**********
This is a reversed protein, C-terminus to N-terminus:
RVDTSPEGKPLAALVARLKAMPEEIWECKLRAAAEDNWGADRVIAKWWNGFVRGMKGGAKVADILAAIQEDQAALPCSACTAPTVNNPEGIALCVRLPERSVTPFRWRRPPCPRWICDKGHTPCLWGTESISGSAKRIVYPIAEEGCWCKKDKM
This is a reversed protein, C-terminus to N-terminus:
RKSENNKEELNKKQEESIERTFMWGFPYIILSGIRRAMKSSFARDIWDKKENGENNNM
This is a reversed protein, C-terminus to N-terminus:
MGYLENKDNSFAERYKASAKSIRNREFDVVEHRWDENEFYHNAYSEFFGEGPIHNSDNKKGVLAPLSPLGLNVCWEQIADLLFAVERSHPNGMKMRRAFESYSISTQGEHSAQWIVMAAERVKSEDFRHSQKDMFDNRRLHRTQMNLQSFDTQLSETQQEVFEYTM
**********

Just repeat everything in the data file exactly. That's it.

This is a reversed protein, C-terminus to N-terminus:
RVDTSPEGKPLAALVARLKAMPEEIWECKLRAAAEDNWGADRVIAKWWNGFVRGMKGGAKVADILAAIQEDQAALPCSACTAPTVNNPEGIALCVRLPERSVTPFRWRRPPCPRWICDKGHTPCLWGTESISGSAKRIVYPIAEEGCWCKKDKM
This is a reversed protein, C-terminus to N-terminus:
RKSENNKEELNKKQEESIERTFMWGFPYIILSGIRRAMKSSFARDIWDKKENGENNNM
This is a reversed protein, C-terminus to N-terminus:
MGYLENKDNSFAERYKASAKSIRNREFDVVEHRWDENEFYHNAYSEFFGEGPIHNSDNKKGVLAPLSPLGLNVCWEQIADLLFAVERSHPNGMKMRRAFESYSISTQGEHSAQWIVMAAERVKSEDFRHSQKDMFDNRRLHRTQMNLQSFDTQLSETQQEVFEYTM